The very first prisoners to arrive in Auschwitz in mid-1940, however, are criminals from Sachsenhausen concentration camp in Germany. They serve as so-called kapos. These are concentration camp guards whom the SS repeatedly selects from among the prisoners. They are supposed to create "order" and receive discounts for this. Many Kapos harass their fellow prisoners with extreme brutality.

The "system" KZ

Rudolf Höß had already gained concentration camp experience as an SS officer in Dachau and Sachsenhausen. Auschwitz initially "works" in exactly the same way: the prisoners are exposed to constant terror. They often do not know why they are imprisoned, how long they have to stay, whether they will ever be allowed out again. They are crammed together, have to do the hardest work, and are given too little food. And they are exposed to the arbitrariness of their guards. There is a separate building in Auschwitz for punitive actions, interrogations and executions: Block 11. Prisoners hang there tied to the roof beam in such a way that their shoulder bones break. Their tormentors beat them bloody in order to extract "confessions" from them. Death sentences from starvation are also carried out.

Deportation to the gas chamber: pictures from Auschwitz

  • Image: Mary Evans Picture Library / WEIMA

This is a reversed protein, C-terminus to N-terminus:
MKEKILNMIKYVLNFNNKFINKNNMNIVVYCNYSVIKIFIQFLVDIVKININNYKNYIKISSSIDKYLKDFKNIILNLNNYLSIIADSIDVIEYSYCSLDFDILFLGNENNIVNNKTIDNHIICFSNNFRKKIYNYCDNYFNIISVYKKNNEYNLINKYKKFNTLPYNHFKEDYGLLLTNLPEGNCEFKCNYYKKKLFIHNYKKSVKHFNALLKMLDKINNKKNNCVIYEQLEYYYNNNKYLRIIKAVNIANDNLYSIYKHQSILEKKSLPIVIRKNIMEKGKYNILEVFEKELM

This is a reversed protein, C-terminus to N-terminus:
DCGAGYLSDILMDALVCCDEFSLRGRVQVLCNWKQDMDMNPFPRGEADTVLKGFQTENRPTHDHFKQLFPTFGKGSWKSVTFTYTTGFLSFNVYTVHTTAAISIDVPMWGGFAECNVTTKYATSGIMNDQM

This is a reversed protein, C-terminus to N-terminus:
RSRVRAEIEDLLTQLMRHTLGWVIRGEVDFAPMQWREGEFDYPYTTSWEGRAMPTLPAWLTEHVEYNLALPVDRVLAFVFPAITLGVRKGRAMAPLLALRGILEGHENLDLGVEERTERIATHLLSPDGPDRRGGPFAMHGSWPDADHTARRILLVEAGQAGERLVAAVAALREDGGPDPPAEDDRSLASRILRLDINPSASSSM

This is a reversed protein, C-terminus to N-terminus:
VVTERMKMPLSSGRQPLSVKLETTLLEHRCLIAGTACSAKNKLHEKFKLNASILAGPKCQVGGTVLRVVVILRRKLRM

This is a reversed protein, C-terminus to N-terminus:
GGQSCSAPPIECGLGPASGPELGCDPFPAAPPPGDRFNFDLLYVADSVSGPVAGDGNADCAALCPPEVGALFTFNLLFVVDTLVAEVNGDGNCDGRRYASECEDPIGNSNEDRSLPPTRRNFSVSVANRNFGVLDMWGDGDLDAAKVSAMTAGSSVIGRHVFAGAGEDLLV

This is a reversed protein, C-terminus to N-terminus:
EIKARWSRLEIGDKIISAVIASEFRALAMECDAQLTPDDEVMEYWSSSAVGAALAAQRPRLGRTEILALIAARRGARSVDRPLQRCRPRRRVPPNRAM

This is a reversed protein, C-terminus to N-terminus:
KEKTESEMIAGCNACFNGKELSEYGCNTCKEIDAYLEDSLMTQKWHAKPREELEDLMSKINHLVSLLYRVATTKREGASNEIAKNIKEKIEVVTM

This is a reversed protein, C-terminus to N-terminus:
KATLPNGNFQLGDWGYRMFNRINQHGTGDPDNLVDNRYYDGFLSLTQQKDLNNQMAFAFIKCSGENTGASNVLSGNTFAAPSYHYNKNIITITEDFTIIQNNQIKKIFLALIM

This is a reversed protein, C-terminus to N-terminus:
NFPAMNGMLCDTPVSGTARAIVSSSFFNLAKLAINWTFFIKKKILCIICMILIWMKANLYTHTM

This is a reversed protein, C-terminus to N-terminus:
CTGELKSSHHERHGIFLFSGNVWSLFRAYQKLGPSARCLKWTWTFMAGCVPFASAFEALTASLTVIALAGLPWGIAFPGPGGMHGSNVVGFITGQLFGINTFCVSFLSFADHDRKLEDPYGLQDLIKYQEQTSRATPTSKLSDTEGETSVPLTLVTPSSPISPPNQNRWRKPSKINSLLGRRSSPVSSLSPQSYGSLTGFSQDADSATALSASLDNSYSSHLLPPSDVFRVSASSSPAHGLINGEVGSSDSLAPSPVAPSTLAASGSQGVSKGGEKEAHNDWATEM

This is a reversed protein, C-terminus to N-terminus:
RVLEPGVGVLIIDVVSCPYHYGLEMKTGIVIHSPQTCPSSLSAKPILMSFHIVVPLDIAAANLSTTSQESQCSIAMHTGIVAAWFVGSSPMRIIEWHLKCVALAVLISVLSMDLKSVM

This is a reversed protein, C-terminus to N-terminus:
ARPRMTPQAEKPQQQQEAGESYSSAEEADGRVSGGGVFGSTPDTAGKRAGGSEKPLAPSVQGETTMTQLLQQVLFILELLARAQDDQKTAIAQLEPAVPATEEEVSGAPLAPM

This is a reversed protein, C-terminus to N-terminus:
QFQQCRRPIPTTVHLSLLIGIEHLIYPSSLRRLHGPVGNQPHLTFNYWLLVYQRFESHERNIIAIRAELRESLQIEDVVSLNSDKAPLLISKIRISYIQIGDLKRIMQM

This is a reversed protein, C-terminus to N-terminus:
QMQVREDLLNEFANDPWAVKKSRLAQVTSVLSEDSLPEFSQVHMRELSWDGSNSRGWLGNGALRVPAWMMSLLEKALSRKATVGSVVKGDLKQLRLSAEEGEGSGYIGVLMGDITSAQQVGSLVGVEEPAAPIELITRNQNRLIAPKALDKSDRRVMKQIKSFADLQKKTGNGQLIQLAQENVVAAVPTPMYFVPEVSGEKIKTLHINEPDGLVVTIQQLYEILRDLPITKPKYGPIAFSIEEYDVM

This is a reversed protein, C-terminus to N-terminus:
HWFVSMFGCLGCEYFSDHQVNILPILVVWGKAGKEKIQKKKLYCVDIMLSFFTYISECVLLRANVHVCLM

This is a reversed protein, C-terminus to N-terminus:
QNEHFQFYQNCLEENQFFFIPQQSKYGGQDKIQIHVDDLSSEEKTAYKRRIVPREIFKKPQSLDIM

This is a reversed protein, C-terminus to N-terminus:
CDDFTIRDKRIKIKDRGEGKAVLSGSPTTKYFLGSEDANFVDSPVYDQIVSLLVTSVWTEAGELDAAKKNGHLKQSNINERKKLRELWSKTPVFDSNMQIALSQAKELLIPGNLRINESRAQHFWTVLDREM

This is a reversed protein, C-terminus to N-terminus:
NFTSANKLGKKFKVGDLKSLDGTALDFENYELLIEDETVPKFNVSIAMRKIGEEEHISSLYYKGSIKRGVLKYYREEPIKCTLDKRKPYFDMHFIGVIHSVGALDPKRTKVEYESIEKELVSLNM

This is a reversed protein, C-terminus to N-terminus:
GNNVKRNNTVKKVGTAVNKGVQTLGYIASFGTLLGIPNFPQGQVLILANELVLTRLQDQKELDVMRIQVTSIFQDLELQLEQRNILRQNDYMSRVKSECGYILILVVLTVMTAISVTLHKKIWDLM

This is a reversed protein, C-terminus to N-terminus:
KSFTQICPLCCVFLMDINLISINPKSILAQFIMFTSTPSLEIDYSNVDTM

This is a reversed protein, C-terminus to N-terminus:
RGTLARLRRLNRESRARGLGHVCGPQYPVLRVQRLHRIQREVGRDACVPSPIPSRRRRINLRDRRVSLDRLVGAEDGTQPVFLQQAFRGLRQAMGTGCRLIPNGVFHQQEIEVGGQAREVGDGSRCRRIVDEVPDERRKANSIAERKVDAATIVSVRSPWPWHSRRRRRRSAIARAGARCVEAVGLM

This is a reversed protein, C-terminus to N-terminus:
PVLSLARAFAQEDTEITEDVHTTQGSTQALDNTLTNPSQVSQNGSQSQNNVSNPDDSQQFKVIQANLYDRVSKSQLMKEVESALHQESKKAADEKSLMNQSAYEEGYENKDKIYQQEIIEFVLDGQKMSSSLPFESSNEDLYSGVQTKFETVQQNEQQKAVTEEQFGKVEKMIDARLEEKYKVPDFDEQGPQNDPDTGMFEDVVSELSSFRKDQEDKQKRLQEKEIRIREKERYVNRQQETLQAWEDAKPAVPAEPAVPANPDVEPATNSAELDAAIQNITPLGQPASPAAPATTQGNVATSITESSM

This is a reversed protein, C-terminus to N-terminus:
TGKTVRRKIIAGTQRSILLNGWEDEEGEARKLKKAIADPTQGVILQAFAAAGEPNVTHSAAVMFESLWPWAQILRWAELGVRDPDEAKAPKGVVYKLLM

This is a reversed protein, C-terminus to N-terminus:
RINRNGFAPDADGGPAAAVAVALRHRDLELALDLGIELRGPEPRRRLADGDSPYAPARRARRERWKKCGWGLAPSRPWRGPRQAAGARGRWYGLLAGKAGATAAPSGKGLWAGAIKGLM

From 1940 onwards, the Germans set up the largest of their concentration and extermination camps in occupied Poland. By 1945 at least 1.1 million people will die in "KL Auschwitz", about a million of them are Jews.

  • Image: picture-alliance / Mary Evans Picture Library

    The Reichsführer SS, Heinrich Himmler (left front), is entrusted by Adolf Hitler with the organization of the growing number of camps. In 1941 Himmler visited Auschwitz for the first time. Together with camp commandant Rudolf Höß (front right) and a representative of the IG Farben group, he visits the construction site of a chemical plant that the group is building in the vicinity.

  • Image: picture-alliance / United Archives / TopFoto

    In mid-1941 the National Socialists decided on the "final solution to the Jewish question" - the exploitation of Jewish people as work slaves and their murder. As a result, the mass deportation of Jews from the German areas of influence began. The first trains came from Poland and Slovakia. In 1942, as here, the transports with the destination Auschwitz started in France.


  • Image: © picture alliance / Mary Evans Picture Library

    Their belongings are taken from the deportees as soon as they arrive. The SS crew kept part of it to themselves. Today, the victims' pots, shoes and suitcases can be seen in exhibitions at the Auschwitz Memorial.

  • Image: © picture-alliance / dpa

    The "death ramp": In the Auschwitz-Birkenau camp, which was established at the end of 1941, those arriving are separated according to sex and "selected". SS doctors decide who will first become a work slave and who should be murdered directly.

  • Image: © picture-alliance / Mary Evans Picture Library